Five Key Issues in Retirement Planning

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SEPTEMBER 2005 - Normal” retirement age. “Retirement” is when most workers apply for regular, monthly Social Security retirement benefit payments. Until the end of 1999, the “normal” age to begin receiving full Social Security retirement benefits was 65. In January 2000, however, the Social Security Administration began the long-planned phase-in of a higher “normal” retirement age. The age increase is to be accomplished gradually, over a 22-year period:

 

Workers born:
Full benefits at:
1937 and earlier 65 years
1938 65 years, 2 months
1939 65 years, 4 months
1940 65 years, 6 months
1941 65 years, 8 months
1942 65 years, 10 months
1943 to 1954 66 years
1955 66 years, 2 months
1956 66 years, 4 months
1957 66 years, 6 months
1958 66 years, 8 months
1959 66 years, 10 months
1960 and later 67 years

This change in “normal” retirement age affects only Social Security retirement benefits, not eligibility for Medicare benefits, which continue to begin at age 65.

“Early” retirement. Workers cannot receive Social Security retirement benefits until they reach age 62. Workers who file for early retirement benefits at ages 62, 63, or 64 will receive a reduced benefit. For example, workers who retired at exactly age 62 in 1999 received only 80% of the amount they would have received had they waited until normal retirement age (65 at that time). The benefit amount stays at this reduced level even after the individual reaches their applicable normal retirement age.

For workers born in 1938 or later subject to the advancing “normal” retirement age noted above, benefits will be reduced even more if they retire early. When the phase-in to a normal retirement age of 67 is complete workers retiring early at age 62 will only receive 70% of their full benefit.

Repeal of the retirement earnings test. Suppose a worker retires at full retirement age and begins receiving Social Security retirement benefits, but then starts working at another job (part- or full-time). Before year 2000, that could have caused a reduction in retirement benefits. Specifically, working seniors between the ages of 65 and 69 lost $1 of benefits for every $3 of earnings above a minimum threshold ($17,000 in 2000; there was no earnings test for retirees 70 and over). On April 7, 2000, however, President Clinton signed a law that eliminated the Social Security earnings test for working seniors between the ages of 65 and 69, retroactive to January 1, 2000.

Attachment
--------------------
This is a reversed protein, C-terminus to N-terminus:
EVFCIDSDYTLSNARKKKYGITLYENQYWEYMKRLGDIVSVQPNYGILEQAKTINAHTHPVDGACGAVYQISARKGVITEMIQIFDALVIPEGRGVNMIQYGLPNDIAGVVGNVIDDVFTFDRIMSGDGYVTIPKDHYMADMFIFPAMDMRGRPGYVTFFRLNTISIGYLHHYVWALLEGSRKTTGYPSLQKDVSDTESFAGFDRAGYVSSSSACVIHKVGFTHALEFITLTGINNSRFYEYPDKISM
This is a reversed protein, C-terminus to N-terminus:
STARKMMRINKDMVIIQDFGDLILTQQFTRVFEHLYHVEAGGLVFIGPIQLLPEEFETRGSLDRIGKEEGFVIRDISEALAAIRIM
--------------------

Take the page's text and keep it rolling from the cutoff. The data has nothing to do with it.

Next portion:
The earnings test also applies to individuals that retire early. In addition, employees that return to the workforce after they have begun collecting Social Security benefits are subject to withholding for Social Security and Medicare taxes on their retirement wages, just like all other employees.

Delaying retirement. Individual benefit amounts vary depending on the worker’s lifetime earnings covered by Social Security. As noted, if a worker decides to retire early, those benefits will be reduced. The opposite is also true; by delaying retirement, an individual will receive a higher benefit amount than if she had retired at age 65 (or the applicable normal retirement age).

Under Social Security rules, an individual’s benefit is increased by a certain percentage each year that she delays ending work and claiming benefits. There is no boost in benefits for years worked past age 70. The credit gradually increases (based on the individual’s date of birth) to a rate of 8% per extra year worked for the youngest employees who take later retirement:

Workers born:
Benefits boost of:
1929–1930
4.5%
1931–1932
5.0%
1933–1934
5.5%
1935–1936
6.0%
1937–1938
6.5%
1939–1940
7.0%
1941–1942
7.5%
1943 and later
8.0%

Taxability of benefits. When a Social Security recipient has income in addition to Social Security benefits, the benefits may be subject to income tax. The higher an individual’s other income, the higher the tax on Social Security benefits.

The precise amount of taxable Social Security benefits depends on the amount of the other income and the amount of benefits. For these purposes “other income” is adjusted gross income (wages, pension, dividends, and taxable interest, minus IRA contributions) plus tax-exempt interest. The income tax calculation is progressive. Some workers may not have to pay income tax on any of their benefits, and no one has to pay tax on all of her benefits.


Reprinted with permission from the May 2005 issue of ADP Tax Researcher.

 

 

 

 

 

 

 

 

 

 

 

 

 

 

 

 

 

 

 



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